Folic acid is a cofactor in sulfur-containing amino acid metabolism. Sulfur-containing amino acids (cysteine and methionine) are precursors to known heavy metal chelators (alpha-lipoic acid and glutathione). In a study of 1105 pregnant women, 841 of which were followed through late pregnancy or delivery, higher blood folate levels were associated with lower blood mercury levels during mid- and late-pregnancy (Kim 2013). A similar study in Australia on 173 pregnant non-smokers demonstrated that the failure to use folic acid or iron supplements during pregnancy was associated with higher blood cadmium levels (Hinwood 2013).


Garlic contains many active sulfur compounds derived from cysteine with potential metal-chelating properties; these garlic constituents may also protect from metal-catalyzed oxidative damage. Rats fed garlic as 7% of their diet (either a week before, after, or during exposure to heavy metal toxins) for 6 weeks demonstrated significantly reduced lead, cadmium, or mercury accumulation in their livers (Nwokocha 2012). Garlic treatment also reduced the frequency of metal-related lesions in the livers of rats in the same study. Garlic may also increase the bioaccessibility of iron and zinc (both antagonists of cadmium and lead absorption) from dietary cereal grains (Gautam 2010). In a study of 117 car battery industry workers with occupational lead poisoning, garlic (1200 mg dried powder) daily for 4 weeks lowered blood lead as effectively as D-penicillamine (by approximately 18%). Additionally, treatment with garlic showed less adverse effects and more clinical improvement as compared to D-penicillamine (Kianoush 2012).


Cilantro (Coriandrum sativum) can bind and immobilize mercury and methylmercury from contaminated water  (Karunasagar 2005). In mouse models, cilantro suspensions significantly reduced the deposition of lead into bones and reduced microscopic signs of lead-induced kidney and testicular damage (Aga 2001; Sharma 2010). In a case report, a patient exposed to mercury during amalgam-based dental filling removal developed adverse effects, including abnormal ECG readings, which reverted almost back to normal by the administration of 400 mg/day of cilantro extract prior to and after removal for 2-3 weeks. Mercury deposits were reported to be absent following treatment, although the details of the treatment and mercury analysis in this report are unclear (Omura 1996).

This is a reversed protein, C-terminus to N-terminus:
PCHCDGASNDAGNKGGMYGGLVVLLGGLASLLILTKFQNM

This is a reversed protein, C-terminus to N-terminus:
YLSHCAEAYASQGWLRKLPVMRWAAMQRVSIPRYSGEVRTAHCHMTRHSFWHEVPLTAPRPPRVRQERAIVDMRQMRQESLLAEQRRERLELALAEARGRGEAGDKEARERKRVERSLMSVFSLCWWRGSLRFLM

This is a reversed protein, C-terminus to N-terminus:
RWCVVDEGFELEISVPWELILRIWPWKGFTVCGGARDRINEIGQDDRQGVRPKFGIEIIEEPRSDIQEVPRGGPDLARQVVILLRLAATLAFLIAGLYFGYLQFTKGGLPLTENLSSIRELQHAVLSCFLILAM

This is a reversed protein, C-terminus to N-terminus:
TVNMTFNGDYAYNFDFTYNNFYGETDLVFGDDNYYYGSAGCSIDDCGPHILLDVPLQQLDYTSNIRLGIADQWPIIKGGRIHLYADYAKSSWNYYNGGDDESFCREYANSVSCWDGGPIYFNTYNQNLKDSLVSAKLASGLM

Alpha-Lipoic Acid and Glutathione

Sulfur-containing compounds can complex with heavy metals, and the sulfur antioxidants alpha-lipoic acid (ALA) and glutathione have been demonstrated to chelate a number of metals in cell culture (mercury for glutathione; cadmium, lead, zinc, cobalt, nickel, iron, and copper for ALA) (Patrick 2002). In a rat model, ALA and glutathione reduced some of the adverse changes in blood parameters, including drops in red blood cell number and size as well as reductions in hemoglobin concentration brought about by intoxication with lead, cadmium, or copper (Nikolic 2013). ALA and glutathione in a rat model both reduced cadmium-associated oxidative stress and improved the activity of the antioxidant enzyme catalase in kidney tissue (Veljkovic 2012).

N-Acetyl Cysteine

N-acetyl cysteine (NAC) provides a source of sulfur for glutathione production and is effective at reducing oxidative stress due to heavy metal toxicity (Patrick 2006). As a sulfur-containing amino acid, it possesses two potential binding sites for metals and is capable of binding and sequestering divalent copper (II), trivalent iron (III), lead, mercury, and cadmium ions (Samuni 2013). Chronic exposure to toxic metals can decrease cysteine levels (Quig 1998). In animal models and cell culture experiments, NAC enhanced renal excretion of lead (Pb IV), lowered concentrations of mercury, and protected against cadmium-induced liver cell damage (Samuni 2013). Cysteine may also be useful as part of a complete protein (such as a whey protein), which provides additional essential amino acids that may block the entry of metals into nervous tissue (Quig 1998).